China (largest gaming market)
+
mobile (Tencent’s smartphone game revenue grew by 84 percent FYoFY)
+
PUBG (at current trends, 150% of the people on the planet will soon be playing it)
=
Big Money

Reader
Zora

Wait, is it implied that PUBG thing is published by these guys here, same as tera was?

That would be one surprise…..

Reader
athiev

Developed by them even!

Antiseptic
Reader
Antiseptic

PUBG was technically developed by a Bluehole subsidiary named Bluehole Ginno. The only thing that subsidiary had in their portfolio was Devilian which closed down in Korea in 2015, remains published by Trion but has been pretty much abandoned for an year now, and mobile Devilian which Gamevil shut off a few days ago.

So they hired Brendan Greene as creative director to try something different. Like Bluehole’s CEO said, he didn’t expect Battlegrounds to do as well as it did. They also had no clue how to handle that which is why they proposed all sorts of business restructuring including merging Bluehole and Bluehole Ginno before they came up with renaming Bluehole Ginno to PUBG Corp. They want to milk that cow before it dries up.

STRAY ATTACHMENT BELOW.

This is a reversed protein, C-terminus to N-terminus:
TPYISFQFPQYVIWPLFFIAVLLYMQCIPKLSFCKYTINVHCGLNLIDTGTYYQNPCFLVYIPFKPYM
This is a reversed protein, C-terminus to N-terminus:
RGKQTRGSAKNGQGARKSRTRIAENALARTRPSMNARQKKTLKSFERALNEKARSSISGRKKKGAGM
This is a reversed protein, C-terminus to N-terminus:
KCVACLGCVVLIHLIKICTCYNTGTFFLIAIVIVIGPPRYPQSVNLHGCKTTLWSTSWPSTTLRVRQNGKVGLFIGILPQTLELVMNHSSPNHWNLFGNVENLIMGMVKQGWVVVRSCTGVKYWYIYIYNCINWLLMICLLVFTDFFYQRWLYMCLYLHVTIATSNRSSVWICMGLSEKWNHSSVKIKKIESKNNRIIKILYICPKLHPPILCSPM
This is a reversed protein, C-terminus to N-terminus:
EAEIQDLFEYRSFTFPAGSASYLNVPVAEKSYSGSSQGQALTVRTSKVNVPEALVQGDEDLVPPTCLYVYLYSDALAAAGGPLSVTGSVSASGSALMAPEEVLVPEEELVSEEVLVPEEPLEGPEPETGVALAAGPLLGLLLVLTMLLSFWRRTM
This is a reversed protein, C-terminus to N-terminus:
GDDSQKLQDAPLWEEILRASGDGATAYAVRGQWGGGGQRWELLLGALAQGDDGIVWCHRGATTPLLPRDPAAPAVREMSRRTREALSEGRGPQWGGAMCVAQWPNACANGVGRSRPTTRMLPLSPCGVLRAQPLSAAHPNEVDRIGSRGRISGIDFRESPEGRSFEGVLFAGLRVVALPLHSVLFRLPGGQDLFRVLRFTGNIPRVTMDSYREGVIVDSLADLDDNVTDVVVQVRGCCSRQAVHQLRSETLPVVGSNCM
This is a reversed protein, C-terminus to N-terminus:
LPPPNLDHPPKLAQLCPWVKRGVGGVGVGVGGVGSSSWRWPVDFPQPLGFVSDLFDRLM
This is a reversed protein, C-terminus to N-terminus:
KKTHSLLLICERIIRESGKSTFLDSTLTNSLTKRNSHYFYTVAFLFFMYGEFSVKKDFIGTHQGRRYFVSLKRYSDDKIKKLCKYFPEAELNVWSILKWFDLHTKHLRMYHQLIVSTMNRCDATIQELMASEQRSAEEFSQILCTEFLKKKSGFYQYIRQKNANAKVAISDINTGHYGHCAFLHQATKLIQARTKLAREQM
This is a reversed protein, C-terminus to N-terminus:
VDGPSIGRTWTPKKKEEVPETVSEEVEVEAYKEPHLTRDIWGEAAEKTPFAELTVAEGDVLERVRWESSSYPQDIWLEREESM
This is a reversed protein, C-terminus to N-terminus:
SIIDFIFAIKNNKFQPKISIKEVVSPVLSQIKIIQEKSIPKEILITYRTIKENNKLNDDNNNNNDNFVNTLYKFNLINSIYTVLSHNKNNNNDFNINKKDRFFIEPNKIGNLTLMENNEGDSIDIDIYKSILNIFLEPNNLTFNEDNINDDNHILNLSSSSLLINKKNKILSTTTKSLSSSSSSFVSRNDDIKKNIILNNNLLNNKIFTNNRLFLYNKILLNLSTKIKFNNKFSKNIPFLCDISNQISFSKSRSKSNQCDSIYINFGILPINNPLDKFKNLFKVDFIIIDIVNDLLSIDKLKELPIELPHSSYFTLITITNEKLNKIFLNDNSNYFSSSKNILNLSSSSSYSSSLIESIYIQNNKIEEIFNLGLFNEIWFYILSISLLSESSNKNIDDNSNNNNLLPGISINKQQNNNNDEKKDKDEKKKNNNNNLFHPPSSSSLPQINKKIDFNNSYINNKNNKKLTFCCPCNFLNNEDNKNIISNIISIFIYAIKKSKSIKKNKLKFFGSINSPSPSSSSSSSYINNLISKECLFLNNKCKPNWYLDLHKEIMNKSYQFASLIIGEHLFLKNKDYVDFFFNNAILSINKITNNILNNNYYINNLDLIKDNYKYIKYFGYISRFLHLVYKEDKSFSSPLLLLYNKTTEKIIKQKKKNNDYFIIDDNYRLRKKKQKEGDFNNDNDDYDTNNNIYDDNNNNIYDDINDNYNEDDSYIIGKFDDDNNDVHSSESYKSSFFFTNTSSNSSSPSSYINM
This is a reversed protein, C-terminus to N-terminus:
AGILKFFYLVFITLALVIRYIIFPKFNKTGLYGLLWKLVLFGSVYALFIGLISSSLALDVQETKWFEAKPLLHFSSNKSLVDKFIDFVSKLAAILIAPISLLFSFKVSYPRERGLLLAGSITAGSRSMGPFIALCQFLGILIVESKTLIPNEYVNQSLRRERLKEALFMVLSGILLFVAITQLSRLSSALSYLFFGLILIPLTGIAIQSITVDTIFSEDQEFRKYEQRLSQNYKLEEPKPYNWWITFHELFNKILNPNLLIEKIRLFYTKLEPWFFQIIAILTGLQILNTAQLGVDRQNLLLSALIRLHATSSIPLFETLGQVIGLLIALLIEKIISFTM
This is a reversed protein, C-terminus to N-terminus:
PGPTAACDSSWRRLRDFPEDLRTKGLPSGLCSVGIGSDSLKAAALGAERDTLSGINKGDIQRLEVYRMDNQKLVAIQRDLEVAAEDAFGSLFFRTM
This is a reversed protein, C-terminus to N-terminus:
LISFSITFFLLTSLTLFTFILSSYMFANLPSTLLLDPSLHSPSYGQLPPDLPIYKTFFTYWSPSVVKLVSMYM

It’s part reason they are using the recognition from PUBG to push this game as well as the message of ‘breathing life into a stagnating MMORPG genre.’ The main company knows MMO’s more than other genres. They’ve acquired smaller companies to try to get into other genres but most of those have not panned out.

Tera was carrying the company until PUBG so it is not a surprise they want to try and make sure they have another MMORPG IP on PC that has a degree of success and sustainability. Devilian failed to pan out for them on both PC and mobile. Bluehole learned a lot about mobile from that venture which is why they went with Netmarble for Tera M.

Reader
bobfish

Bluehole self-published PUBG through Steam. With TERA they created a subsidiary company to publish in US and outsourced to a third party for Europe. But it looks like they aren’t planning to use En Masse going forward.

Antiseptic
Reader
Antiseptic

Kakao Games formed a strategic partnership with Bluehole for this game by making an investment in Bluehole. In return, they secured the publishing rights for the game and declared early on they would be publishing it in the west.